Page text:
Skip to Content

Ferrari could launch its IPO this week

An employee shines a Ferrari in front of the New York Stock Exchange.An employee shines a Ferrari in front of the New York Stock Exchange.
An employee shines a Ferrari in front of the New York Stock Exchange.Photograph by Jewel Samad—AFP/Getty Images

Legendary Italian automaker Ferrari could be launching its initial public offering as early as Friday, according to CNBC.

The IPO could reach around $1 billion in size, and could start pricing at around Oct. 12, CNBC added.

The luxury sports-car maker will be renamed Ferrari NV as a new, spun-off business from its previous parent company Fiat Chrysler Automobiles (FCA). In July, Fiat Chrysler filed with the Securities and Exchange Commission its intentions for a Ferrari IPO, stating that it would open around 10% of the new entity’s common shares to the public. Fiat would own around 80%—and plans to distribute these shares to its own shareholders—and Piero Ferrari, the son of Ferrari founder Enzo Ferrari, would reportedly own around 10%.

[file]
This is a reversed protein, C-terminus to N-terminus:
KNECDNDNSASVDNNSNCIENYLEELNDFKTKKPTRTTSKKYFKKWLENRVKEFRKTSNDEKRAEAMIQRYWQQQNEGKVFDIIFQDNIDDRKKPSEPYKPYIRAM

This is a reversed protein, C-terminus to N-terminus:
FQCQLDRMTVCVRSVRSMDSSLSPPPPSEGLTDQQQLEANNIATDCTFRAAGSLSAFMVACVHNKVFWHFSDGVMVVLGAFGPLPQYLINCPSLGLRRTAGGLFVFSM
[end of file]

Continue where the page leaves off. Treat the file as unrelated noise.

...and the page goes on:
Ferrari has been renowned for its small stable of high performance sports cars, and currently touts 8 models, including the 488 GTB and the 458 Spider sport cars, and the limited edition LaFerrari supercar, the latter of which has been selling for around $1.7 million. In 2014, Ferrari shipped 7,255 automobiles, and recorded revenues of 2.76 billion euros ($3.08 billion), according to SEC documents.

Demand for the IPO is expected to be high, and could value Ferrari at anything between $6 to $11 billion. However, some analysts have cautioned that high technological costs to keep the premium models up to speed, and the regulatory challenges around emissions could make the Italian Stallion a stay-away at the stock market.

This news comes at a mixed time for Fiat Chrysler, who have a group of marques that includes Jeep, Chrysler, and Alfa Romeo. In August, Fiat announced car sales for the company had jumped by 6% compared to the previous year. Yesterday, however, it was reported that the company didn’t fully report death and injury claims to the National Highway Traffic Safety Association.